As a student of cyber-law, I try to keep an eye out for interesting news pertaining to the internet. This morning’s BBC news programme featured an interview with former footballer, Stan Collymore, who talked about the racial abuse he has had to endure whilst using the micro-blogging site Twitter. Collymore’s candid remarks prompted me to post this review of some high-profile Twitter complaints.
Collymore used to play for Liverpool FC, but he now works as a pundit for radio station TalkSport. Like many TV and radio personalities today, he uses Twitter to attract followers and maintain an online presence.
The beauty (and curse) of Twitter is that members of the public can ‘tweet’ their thoughts and views directly to the computer screen of any person they are following, and such comments are displayed instantly for all to see. For celebrity users, this may enable interaction with fans during live performances. Regrettably, though, aside from building a better bond with his listeners, Collymore has been putting-up with racial taunts and death threats. He told the BBC:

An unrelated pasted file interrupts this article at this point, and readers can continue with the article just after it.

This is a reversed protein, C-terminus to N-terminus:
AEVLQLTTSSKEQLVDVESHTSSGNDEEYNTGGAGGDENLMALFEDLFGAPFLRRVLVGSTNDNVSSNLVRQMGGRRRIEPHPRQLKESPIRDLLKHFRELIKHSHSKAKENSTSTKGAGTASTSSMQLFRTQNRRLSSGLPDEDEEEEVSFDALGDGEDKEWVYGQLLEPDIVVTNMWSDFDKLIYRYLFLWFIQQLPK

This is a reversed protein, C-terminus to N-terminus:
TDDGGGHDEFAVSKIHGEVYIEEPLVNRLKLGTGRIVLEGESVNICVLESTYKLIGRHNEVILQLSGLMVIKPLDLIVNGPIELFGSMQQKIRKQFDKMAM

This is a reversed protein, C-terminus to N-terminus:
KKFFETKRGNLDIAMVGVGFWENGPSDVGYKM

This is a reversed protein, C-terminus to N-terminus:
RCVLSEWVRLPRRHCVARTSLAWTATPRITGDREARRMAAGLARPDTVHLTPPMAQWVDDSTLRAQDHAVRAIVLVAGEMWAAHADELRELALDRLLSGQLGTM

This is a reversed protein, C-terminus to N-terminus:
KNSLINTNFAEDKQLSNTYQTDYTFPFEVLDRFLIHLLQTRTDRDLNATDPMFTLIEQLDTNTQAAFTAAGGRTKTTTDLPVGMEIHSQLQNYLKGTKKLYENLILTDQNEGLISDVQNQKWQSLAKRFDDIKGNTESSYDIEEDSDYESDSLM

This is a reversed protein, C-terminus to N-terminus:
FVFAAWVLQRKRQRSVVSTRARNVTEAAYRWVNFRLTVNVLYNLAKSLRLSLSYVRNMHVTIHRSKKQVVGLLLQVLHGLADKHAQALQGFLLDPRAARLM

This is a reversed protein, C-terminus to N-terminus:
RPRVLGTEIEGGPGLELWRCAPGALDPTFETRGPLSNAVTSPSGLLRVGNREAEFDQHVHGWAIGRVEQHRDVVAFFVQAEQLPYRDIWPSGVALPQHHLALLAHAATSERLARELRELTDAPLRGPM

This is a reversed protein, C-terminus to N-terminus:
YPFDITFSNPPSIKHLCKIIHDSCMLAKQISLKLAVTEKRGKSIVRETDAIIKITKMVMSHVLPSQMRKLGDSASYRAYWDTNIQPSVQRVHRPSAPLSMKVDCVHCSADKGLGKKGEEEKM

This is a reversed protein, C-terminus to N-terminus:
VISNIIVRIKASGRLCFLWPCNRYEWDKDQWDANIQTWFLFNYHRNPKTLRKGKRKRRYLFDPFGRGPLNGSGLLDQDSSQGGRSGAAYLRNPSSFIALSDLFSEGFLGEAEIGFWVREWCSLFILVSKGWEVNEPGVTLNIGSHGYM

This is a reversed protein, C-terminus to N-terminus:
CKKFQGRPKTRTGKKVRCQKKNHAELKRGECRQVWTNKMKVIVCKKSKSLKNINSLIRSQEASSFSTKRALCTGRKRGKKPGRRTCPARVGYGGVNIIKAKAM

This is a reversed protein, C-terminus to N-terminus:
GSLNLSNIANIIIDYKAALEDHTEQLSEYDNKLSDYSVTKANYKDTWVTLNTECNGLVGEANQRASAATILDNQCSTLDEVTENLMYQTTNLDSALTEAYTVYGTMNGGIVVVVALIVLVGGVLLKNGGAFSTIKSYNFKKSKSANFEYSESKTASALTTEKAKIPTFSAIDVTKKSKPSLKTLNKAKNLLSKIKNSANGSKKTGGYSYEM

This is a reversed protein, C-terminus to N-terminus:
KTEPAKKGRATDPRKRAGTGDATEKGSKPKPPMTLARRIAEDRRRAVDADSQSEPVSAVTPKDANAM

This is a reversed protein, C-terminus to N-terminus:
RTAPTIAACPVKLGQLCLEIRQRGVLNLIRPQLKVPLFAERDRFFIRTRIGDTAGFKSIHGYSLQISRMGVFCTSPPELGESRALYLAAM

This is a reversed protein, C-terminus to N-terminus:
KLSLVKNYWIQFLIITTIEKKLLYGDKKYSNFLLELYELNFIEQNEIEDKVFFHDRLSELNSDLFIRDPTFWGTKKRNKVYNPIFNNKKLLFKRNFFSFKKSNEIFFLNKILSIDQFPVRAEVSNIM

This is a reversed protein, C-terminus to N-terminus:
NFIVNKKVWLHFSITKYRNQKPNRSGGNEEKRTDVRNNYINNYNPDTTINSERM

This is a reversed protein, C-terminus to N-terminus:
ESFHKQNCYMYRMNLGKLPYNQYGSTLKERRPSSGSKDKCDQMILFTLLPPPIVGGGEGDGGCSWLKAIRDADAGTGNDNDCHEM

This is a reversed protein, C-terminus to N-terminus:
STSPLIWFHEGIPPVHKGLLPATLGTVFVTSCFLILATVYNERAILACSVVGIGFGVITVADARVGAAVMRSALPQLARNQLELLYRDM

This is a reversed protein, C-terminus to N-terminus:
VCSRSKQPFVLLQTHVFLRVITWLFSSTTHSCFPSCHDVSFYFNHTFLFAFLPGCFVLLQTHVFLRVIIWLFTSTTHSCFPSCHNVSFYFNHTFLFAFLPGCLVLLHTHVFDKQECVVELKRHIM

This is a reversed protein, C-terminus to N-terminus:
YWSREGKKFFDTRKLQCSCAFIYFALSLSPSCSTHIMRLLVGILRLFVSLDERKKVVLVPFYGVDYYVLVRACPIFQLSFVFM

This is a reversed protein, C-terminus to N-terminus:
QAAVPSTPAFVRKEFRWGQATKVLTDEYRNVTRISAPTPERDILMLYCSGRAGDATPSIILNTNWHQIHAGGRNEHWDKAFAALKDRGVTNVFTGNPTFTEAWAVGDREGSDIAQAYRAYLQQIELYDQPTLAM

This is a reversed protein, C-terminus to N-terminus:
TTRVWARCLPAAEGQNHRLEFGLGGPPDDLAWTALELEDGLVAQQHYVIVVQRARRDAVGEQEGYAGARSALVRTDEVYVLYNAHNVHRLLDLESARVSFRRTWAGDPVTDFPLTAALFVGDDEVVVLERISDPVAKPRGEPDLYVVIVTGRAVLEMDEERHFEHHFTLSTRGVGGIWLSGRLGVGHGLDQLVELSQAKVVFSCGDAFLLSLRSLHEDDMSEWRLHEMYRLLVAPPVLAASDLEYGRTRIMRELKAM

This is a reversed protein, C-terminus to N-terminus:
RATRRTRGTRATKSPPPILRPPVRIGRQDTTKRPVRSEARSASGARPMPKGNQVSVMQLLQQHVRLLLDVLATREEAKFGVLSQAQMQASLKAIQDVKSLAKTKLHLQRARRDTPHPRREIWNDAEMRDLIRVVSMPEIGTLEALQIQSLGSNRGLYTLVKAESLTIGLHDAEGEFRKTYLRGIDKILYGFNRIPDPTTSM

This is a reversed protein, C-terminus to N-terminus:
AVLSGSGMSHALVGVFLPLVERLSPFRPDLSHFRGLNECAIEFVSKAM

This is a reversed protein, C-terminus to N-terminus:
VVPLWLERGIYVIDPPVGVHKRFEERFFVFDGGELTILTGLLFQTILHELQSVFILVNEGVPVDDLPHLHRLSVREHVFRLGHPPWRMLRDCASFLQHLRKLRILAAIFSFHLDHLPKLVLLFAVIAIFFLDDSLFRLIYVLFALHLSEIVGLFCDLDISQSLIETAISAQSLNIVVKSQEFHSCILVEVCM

“I’ve spoken numerous times to Staffordshire Police and other police forces who are banging their heads against a brick wall because they want to do stuff, but Twitter aren’t furnishing them with the information. I have no problem with people discussing factual things about me [but] if it’s illegal, I reserve the right as a United Kingdom citizen to live within the laws of the United Kingdom, and so should Twitter.”
Collymore remarked that Twitter may be reluctant to suspend peoples’ accounts because “they’ve had a recent New York stock exchange float, which essentially monetises [the site] so that the more users [they] have, the more the company is worth.” And he believes that better “age verification tools” will reduce the large number of underage users who are being “goaded by adults to make racist and homophobic and sexist insults on Twitter.”
Collymore’s complaint reveals a number of difficult issues.